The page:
Jun 122016

Questar makes a really good wedge and pier assembly, but 1) It’s over $1600, and 2) I already have an AstroTrac wedge and pier.

So, with a piece of 1/4″ thick 6061 aluminum and a little CNC mill work, the Questar and the AstroTrac are now joined.

Here’s the basic plate:

The right portion attaches to the AstroTrac wedge, and the left to the base of the Questar.

This little loop is for the AstroTrac’s polar finder scope. The three small holes will have 1/8″ diameter neodymium magnets epoxied into them for securing the polar finder.

Here it is completed and all together:

And a better view of the plate from underneath:

The scope’s center of gravity is almost perfectly over the wedge, and the polar finder is invaluable for setting up the Questar.

 Posted by at 1:25 am
Jun 222015

This was a relatively faint aurora. Shows up well in photos, but hardly visible to the naked eye. Taken from Mount Pack Monadnock, New Hampshire. That’s the moon setting on the left, and lights from Manchester on the right.

 Posted by at 10:41 am
Nov 302011

The elusive green flash captured in 2006 from Key West.

About 5 Minutes Out

As the sun gets low in the sky, its light is refracted through a thicker and thicker section of the atmosphere. Eventually, the atmosphere not only refracts the light but begins to disperse it. Redder colors towards the horizon, and greener near the sun’s top.

As the last bit of sun vanishes below the horizon, there is a fraction of a second when only the green portion is left.

The Green Flash

For many years, the Green Flash was only observed visually and was thought to be a complimentary color after-image on the retina caused by the disappearance of the bright red sun below the horizon. Only after the invention of color photography was the Green Flash captured on film and its true nature understood.

 Posted by at 3:53 am
Nov 232011

This shot was taken in central Nevada while on vacation. it is REALLY dark there – to get this detail in a 2-minute exposure. The foreground is illuminated by starlight, and Wendover Utah, about 30 miles away.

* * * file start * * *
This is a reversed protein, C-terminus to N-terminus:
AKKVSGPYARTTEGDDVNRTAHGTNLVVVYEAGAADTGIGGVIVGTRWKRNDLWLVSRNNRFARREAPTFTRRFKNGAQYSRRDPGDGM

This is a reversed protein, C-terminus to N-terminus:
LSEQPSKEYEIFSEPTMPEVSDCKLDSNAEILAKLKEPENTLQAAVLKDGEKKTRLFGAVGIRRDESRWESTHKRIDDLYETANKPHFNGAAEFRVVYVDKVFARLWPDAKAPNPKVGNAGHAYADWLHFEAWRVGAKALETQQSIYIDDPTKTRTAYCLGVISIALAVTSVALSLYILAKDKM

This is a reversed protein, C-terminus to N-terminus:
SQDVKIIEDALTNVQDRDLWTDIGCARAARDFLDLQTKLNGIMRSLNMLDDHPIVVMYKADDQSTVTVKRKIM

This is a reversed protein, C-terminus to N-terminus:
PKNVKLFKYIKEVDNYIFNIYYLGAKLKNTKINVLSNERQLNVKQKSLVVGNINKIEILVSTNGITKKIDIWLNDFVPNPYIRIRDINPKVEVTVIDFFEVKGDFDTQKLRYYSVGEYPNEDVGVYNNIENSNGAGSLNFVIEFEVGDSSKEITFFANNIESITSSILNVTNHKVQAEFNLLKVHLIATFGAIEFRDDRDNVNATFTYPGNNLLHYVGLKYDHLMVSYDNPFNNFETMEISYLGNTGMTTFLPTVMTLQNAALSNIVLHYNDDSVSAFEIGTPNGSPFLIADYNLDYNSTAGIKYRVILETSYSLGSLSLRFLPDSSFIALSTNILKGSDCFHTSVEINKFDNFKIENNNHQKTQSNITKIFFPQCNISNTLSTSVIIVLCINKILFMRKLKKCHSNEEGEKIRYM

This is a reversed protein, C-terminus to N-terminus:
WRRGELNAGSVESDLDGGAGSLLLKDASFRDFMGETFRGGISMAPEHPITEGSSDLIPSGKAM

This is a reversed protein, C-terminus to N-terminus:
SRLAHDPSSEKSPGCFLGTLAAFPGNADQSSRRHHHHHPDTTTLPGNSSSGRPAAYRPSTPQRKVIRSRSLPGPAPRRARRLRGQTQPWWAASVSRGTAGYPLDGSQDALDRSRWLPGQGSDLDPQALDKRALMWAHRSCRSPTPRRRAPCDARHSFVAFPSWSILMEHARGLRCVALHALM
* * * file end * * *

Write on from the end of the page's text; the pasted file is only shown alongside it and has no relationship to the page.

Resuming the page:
Southern Milky Way

 Posted by at 5:53 am
Jun 232011

I travelled to Dubai to cover the June 15th Total Lunar Eclipse live for SLOOH. Here is my setup on the hotel balcony.

Even though it was the wee hours of the morning, the temperature was still in the low 100’s. A nice place in general, but don’t visit there in summer. Step outside and you literally burst into flames.

Dubai Eclipse Setup

 Posted by at 2:55 pm
Jun 042010

I just got a new scanner which is able to handle medium format film, so I have started scanning in old negatives taken with my Mamiya C220 and Pentax 6×7.

These aurora were from the summer of 2004 and were taken from Miller State Park, on Pack Monadnock Mountain, New Hampshire.

May 152010

After several trips down to Florida and many launch scrubs for weather and other issues, we finally got a payoff!

This was recorded in 720p HD with a Pentax K-7 DSLR mounted on a William Optics APO Refractor.

For the full effect, make sure you watch it in 720HD mode, full screen.

Here’s the setup; mine on the right and Tom’s on the left. The big fuzzy grey thing is just a windscreen for the video microphone.

Imaging Setup for Shuttle Launch

Jul 162009

Melissa, Tom and I travelled down to Florida for the launch of STS-127 on Friday, July 10th. The launch was scheduled for the 11th, but it was scrubbed before we even headed out to the cape – there had been 11 lightning strikes near the shuttle the previous evening.

On Sunday the 12th, we tried again and this time we made it all the way to the launch viewing area before the launch was scrubbed for weather once again. The decision was made during the 45-minute hold at the T minus 9 minute point, but it was pretty clear to everyone well before that – we could see dark clouds and lightning throughout the area.

Launch Viewing Area

Monday the 13th was try number three. Once again, we got out to the launch viewing area and all looked pretty good until the end of the 45-minute hold. A thunderstorm cell just to the north was growing and we saw lightning once again just after they called the scrub.

Me (right) and Tom

Based on the forecast, NASA decided not to even try on the following day, and the day after, the 15th, was when we were scheduled to fly home. Of course, the launch went off without a hitch on the 15th! We watched it on NASA TV on our iPhones while at the airport. Our current plan is to try again for the STS-131 in March. Not only will there be less thunderstorms, but the temperature and humidity will be closer to what humans can actually survive.

Camcorder & Telescope Setup

In any case, I got a good test of my camcorder and telescope system for photographing the launch. Remember, the viewing area is seven miles from the launch pad. Here is the test footage, plus a few pelicans that were near the launch viewing area.